Northwest grad a promising 'Project' -- Gazette.Net


ADVERTISEMENT


ADVERTISEMENT


ADVERTISEMENT


RECENTLY POSTED JOBS



FEATURED JOBS


Loading...


Share on Facebook
Share on Twitter
Delicious
E-mail this article
Leave a Comment
Print this Article
advertisement

Imagine being a junior college basketball coach and finding out one of your players has a 6-foot-10 cousin who is looking for a team. Imagine being a 6-10 basketball player with minimal experience and suddenly having opportunities you never anticipated.

Prince George's Community College basketball coach Xavier Joyner and PGCC rising sophomore DeAndre Leatherwood don't have to use too much brain power to conjure up those scenarios. They've lived them in the past year.

Leatherwood, a 2011 Northwest High School graduate, has experienced a growth spurt — literally and figuratively. In the fall of 2007 he was a 5-8 ninth-grade football player. Five years, 14 inches and many new pairs of jeans and shoes later, he is on his way to an invitation-only showcase for some of the nation's most promising junior college basketball players.

On July 14, Leatherwood is scheduled to be in St. Louis to participate in the Mullen's Juco Top 100 Camp, where 100 junior college players will have the chance to play before hundreds of coaches from four-year schools.

The camp is run by Jerry Mullen, a former junior college coach from Kansas who now operates a basketball scouting service. Joyner said Mullen observed Leatherwood at the Maryland Junior College Conference Tournament and saw that “his potential is so enormous.”

“When I found out I was shocked,” Leatherwood said of his invitation to the camp. “I don't view myself as being that good yet because I've only been playing basketball for two years. It caught me by surprise.”

Indeed, it's all been a bit of a whirlwind for a player who averaged 2.9 points and 3.3 rebounds per game last season.

Dumone Leatherwood was going into his sophomore year at PGCC last summer when he told Joyner about his 6-10 cousin. At the time, DeAndre said, he was planning to attend Montgomery College-Germantown or MC-Rockville, but had no college basketball recruiting interest.

“When I found out about him, I knew he hadn't played much basketball, but I wanted to at least try to work with him,” Joyner said. “He was not uncoordinated, the way most guys are who have that type of growth spurt. He was very athletic. But the best thing is he's a sponge to information, and he hadn't played much, so he had no bad habits. Everything you taught him was fresh to him.”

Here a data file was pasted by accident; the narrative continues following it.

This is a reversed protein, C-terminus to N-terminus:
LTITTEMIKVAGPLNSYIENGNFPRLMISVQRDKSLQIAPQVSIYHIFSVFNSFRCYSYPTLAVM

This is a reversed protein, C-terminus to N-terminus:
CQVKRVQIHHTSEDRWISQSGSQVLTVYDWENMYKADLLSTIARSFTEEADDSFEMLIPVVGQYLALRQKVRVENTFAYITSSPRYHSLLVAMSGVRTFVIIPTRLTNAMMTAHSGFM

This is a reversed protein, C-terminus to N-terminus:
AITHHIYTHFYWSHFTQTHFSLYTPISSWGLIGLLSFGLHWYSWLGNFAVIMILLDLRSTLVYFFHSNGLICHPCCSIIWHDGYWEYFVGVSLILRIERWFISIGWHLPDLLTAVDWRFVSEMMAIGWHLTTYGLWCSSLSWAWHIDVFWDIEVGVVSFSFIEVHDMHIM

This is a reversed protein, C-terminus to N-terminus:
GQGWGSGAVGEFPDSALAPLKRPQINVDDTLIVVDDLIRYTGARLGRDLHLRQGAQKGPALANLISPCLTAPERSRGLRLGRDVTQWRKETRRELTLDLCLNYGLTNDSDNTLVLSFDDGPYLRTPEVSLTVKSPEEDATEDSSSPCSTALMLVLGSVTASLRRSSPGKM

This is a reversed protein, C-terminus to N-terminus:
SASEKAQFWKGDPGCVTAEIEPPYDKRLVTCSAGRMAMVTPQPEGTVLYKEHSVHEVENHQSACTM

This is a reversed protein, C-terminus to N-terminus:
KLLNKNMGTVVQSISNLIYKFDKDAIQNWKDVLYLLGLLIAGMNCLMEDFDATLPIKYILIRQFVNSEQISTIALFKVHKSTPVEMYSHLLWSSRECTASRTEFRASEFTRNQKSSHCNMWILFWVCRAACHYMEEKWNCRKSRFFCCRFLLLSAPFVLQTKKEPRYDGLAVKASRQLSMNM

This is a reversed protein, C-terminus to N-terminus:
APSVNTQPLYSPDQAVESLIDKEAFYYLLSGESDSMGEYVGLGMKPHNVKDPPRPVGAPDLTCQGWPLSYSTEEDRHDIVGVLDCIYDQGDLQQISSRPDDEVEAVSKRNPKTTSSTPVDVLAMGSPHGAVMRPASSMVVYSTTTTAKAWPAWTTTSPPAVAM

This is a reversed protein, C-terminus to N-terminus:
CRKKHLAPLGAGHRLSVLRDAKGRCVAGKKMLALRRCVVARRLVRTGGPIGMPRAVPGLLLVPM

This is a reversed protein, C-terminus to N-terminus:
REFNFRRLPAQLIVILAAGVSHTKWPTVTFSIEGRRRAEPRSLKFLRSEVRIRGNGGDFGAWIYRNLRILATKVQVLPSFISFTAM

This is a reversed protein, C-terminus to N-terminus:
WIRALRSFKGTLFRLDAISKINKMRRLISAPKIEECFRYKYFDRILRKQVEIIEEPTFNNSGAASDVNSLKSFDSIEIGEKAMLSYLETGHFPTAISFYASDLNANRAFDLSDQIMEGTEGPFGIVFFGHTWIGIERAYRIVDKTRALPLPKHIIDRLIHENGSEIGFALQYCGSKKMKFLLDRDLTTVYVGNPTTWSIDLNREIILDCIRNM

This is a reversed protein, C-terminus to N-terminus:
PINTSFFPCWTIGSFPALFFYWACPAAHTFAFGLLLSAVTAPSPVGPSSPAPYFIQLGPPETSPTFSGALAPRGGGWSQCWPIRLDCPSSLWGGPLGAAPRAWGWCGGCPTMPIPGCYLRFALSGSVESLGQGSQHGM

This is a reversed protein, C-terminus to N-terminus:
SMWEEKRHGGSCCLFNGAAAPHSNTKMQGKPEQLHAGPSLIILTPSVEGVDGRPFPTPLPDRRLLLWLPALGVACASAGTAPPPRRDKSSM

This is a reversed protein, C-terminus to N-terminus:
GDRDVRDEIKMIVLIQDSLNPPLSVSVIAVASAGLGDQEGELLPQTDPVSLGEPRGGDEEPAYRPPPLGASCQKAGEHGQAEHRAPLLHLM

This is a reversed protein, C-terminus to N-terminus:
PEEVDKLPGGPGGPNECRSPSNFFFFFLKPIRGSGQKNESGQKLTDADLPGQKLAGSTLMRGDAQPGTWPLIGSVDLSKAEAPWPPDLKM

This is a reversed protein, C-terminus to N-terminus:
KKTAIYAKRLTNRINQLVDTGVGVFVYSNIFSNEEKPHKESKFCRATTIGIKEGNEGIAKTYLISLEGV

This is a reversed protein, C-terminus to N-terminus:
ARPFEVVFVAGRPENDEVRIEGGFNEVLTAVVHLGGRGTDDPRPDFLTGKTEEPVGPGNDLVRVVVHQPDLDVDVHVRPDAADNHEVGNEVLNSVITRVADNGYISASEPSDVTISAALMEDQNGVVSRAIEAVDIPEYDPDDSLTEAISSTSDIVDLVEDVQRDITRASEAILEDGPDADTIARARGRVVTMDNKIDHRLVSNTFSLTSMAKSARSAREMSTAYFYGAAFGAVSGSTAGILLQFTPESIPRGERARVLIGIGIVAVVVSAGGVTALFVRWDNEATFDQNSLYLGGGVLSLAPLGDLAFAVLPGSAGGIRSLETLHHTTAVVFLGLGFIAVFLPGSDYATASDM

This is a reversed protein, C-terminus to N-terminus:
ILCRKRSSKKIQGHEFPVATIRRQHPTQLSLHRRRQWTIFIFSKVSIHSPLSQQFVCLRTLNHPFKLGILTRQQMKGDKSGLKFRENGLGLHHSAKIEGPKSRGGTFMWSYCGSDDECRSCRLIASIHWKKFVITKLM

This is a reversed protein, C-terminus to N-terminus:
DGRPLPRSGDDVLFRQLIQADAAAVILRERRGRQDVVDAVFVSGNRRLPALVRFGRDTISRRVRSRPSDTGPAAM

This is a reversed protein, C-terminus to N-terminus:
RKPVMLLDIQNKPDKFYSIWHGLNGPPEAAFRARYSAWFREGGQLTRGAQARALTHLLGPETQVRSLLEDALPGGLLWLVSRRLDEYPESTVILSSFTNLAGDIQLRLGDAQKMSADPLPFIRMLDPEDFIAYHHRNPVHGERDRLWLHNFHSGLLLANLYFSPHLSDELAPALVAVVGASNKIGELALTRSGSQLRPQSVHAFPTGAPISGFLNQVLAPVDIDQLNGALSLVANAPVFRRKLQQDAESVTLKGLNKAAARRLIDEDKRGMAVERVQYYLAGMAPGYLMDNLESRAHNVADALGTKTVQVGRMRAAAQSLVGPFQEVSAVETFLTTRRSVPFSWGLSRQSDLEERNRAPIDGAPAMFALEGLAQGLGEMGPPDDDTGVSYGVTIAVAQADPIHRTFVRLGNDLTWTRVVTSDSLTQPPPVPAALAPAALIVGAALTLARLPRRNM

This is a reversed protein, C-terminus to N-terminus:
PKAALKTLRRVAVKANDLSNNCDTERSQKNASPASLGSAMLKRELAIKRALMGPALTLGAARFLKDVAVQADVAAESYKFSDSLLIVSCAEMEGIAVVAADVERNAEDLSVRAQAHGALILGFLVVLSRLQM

DeAndre said he played three years of youth football in Germantown and was on Northwest's JV football team in ninth and 10th grades. He played no sports his junior year. But by the start of his senior year, he was 6-7 and joined Northwest's basketball team in a preseason fall league before playing sparingly for the varsity team that winter.

DeAndre said he and Dumone had played in pick-up games together, but never on the same team in organized games, which made last season at PGCC a fun experience. But it came with a challenge as well.

“It was motivation because I didn't want to let [Dumone] down for bringing me to PGCC,” DeAndre said. “I always had confidence in myself. Once I committed to playing I just put in the hard work, and along with the teaching from coach Joyner, I felt like I could be successful.”

There were a few trying moments along the way, such as a mid-season game when DeAndre had a lapse that stands out in his mind.

“I kind of got dunked on,” he said. “I pride myself on defense, so that hurt a little.”

But Joyner said DeAndre's attitude helped make even the trying moments tolerable.

“He picked things up and never had any major growing pains,” Joyner said. “The coaching staff nicknamed him 'The Project.' He was raw initially, but he's been willing to work hard. His demeanor is great already.”

For now, DeAndre is a big body with a lean frame. He is 190 pounds and said he hopes to bulk up to 215 or 220, quickly adding that he has sworn off McDonald's and is hitting the weight room during the summer. Because of his build, Joyner said he envisions DeAndre playing a forward spot and using his agility as an asset.

“His hands have to be a lot better, and we're trying to work on developing his perimeter skills,” Joyner said. “We want to mold him into more of a 3 or 4 kind of guy, more of a roamer on the court. Even from the end of the season to now, he's improved.”

DeAndre is approaching the Top 100 Camp with a purpose.

“I've just got to go out there and prove to myself and to all the coaches watching that just because I'm inexperienced doesn't mean I can't play,” he said. “I still have potential because I'm so inexperienced, and if I do good there, they'll see that with even more experience I can be a way better player than I am now.”

selkin@gazette.net